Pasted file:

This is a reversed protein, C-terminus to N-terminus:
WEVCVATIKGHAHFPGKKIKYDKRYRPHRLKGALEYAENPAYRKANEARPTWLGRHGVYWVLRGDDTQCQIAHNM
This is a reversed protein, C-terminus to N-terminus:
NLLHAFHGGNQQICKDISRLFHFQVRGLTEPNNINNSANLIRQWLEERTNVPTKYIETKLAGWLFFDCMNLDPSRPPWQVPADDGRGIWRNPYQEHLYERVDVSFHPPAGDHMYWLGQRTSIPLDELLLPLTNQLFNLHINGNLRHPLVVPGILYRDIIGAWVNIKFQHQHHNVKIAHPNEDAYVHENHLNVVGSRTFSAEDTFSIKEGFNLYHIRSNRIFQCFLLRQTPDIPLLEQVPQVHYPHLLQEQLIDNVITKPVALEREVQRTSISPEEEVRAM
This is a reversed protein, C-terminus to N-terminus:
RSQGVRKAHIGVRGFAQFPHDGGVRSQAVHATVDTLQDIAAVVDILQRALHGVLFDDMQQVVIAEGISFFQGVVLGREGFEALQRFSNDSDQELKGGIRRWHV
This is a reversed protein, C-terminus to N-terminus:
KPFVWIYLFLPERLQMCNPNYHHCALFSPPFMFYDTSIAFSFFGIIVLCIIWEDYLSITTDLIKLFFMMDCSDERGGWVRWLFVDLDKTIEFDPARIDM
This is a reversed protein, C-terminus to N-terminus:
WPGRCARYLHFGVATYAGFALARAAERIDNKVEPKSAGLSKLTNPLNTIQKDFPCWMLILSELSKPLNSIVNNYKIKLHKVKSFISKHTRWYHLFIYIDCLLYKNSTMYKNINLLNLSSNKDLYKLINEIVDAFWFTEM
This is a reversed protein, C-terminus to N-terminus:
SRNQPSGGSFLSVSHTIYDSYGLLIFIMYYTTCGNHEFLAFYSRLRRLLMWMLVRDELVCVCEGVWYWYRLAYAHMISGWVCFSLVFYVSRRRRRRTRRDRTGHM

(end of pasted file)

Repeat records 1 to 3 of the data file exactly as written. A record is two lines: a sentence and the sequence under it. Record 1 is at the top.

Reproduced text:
This is a reversed protein, C-terminus to N-terminus:
WEVCVATIKGHAHFPGKKIKYDKRYRPHRLKGALEYAENPAYRKANEARPTWLGRHGVYWVLRGDDTQCQIAHNM
This is a reversed protein, C-terminus to N-terminus:
NLLHAFHGGNQQICKDISRLFHFQVRGLTEPNNINNSANLIRQWLEERTNVPTKYIETKLAGWLFFDCMNLDPSRPPWQVPADDGRGIWRNPYQEHLYERVDVSFHPPAGDHMYWLGQRTSIPLDELLLPLTNQLFNLHINGNLRHPLVVPGILYRDIIGAWVNIKFQHQHHNVKIAHPNEDAYVHENHLNVVGSRTFSAEDTFSIKEGFNLYHIRSNRIFQCFLLRQTPDIPLLEQVPQVHYPHLLQEQLIDNVITKPVALEREVQRTSISPEEEVRAM
This is a reversed protein, C-terminus to N-terminus:
RSQGVRKAHIGVRGFAQFPHDGGVRSQAVHATVDTLQDIAAVVDILQRALHGVLFDDMQQVVIAEGISFFQGVVLGREGFEALQRFSNDSDQELKGGIRRWHV